give a conference on “How to Live Better Today and Tomorrow.” He wanted to meet the French public after the horrible events of 2015 to “share an overall global review of ourselves and our future.”  The conference was to be followed by a group meditation led by the guru himself.  They even showed a short interview with Deepak while he was walking around Paris the day before.  When the reporter asked him what he thought would help with the unrest in France, he answered simply that the French should learn how to meditate. A little bit of calm energy and introspection seemed like a good anecdote to the volatile tension in the Parisian air.  So I got out of my pajamas and set my sites on Deepak’s meditation instead of the social madness.

I didn’t think there would be any problem getting a ticket to the conference given the public transportation strike and the feeling I had that the Parisians were just not a meditative bunch (especially not this chaotic week).  But I was wrong.  I tried on both the web and by phone and could only get the highest priced ticket – at 150 Euros (about the same in US dollars).  Now, that was a high price to pay for silence and introspection but I thought I might be able to find a cheaper one at the Grand Rex just before the show.  So I headed out.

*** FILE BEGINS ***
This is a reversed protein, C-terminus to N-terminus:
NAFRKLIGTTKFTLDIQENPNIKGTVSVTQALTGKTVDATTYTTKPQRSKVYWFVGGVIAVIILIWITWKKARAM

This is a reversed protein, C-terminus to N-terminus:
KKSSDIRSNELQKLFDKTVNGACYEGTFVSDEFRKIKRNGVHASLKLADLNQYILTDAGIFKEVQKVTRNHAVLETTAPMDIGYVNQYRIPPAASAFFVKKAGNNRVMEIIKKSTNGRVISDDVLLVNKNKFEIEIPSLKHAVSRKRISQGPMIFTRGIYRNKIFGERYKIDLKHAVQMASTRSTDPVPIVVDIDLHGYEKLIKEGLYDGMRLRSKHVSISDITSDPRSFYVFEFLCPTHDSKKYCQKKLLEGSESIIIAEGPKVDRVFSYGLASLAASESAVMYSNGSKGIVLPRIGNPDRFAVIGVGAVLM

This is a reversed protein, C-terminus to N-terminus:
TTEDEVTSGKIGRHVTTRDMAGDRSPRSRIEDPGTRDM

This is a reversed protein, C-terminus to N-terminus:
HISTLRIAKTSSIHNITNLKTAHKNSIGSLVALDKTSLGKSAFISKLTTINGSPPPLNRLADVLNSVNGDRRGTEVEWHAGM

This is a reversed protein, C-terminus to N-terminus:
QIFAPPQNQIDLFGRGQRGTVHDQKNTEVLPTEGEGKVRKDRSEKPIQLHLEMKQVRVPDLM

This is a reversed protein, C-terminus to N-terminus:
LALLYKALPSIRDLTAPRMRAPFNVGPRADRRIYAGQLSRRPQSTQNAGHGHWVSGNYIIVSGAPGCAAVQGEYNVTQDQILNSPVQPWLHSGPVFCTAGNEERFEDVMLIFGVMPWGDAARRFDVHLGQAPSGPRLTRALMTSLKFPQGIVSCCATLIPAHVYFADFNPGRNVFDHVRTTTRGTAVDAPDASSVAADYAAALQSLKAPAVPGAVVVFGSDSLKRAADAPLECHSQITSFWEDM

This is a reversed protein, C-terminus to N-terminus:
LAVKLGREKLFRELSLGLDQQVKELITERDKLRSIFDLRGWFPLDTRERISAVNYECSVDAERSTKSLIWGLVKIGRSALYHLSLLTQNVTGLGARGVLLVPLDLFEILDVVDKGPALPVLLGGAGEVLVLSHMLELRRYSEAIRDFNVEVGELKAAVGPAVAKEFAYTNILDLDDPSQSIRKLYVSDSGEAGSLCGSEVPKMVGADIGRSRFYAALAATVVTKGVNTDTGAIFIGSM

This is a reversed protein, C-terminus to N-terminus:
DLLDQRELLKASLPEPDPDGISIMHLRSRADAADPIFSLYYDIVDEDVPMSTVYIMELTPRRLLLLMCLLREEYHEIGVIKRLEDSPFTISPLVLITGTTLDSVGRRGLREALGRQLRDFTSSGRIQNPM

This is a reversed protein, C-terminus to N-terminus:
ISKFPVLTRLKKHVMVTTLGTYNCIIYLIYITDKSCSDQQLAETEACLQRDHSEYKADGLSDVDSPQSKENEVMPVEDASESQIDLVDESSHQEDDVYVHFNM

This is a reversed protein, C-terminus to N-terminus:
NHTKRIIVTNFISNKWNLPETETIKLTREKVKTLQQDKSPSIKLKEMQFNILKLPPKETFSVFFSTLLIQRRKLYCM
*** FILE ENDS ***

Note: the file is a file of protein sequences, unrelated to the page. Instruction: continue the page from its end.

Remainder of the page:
In the end, I couldn’t get there because of the very reason I wanted to go there in the first place.  I wanted solace from the social turbulence but the social turbulence got in the way.  Roads were blocked so buses could not circulate; the metro was stopped.

Pink smoke in Paris is not a good sign.
Pink smoke in Paris is not a good sign.

I tried walking for a while but saw pink smoke in the distance and changed my mind.  I carefully treaded back home and put my pajamas back on.

I read the next day that more than 2,000 people attended Deepak’s conference.  I don’t know how they managed to get there but I’m glad there was some peaceful karma in the Parisian air this week.  Wish I had had enough money and enough foresight to be part of the Meditation instead of the Madness.

Moo’s, Boo’s and Whistles in Paris – France’s Cash Cow Industry Speaks Out

     Even though the French equivalent of the Oscars, called the “Césars” and the Oscars themselves were happening this weekend, the real star of the show in Paris was not Leonardo di Caprio in LA or Michael Douglas in Paris.

Meet Cerise - Best Head Shot Ever for a Farm Fair Mascot
Meet Cerise – Best Head Shot Ever for a Farm Fair Mascot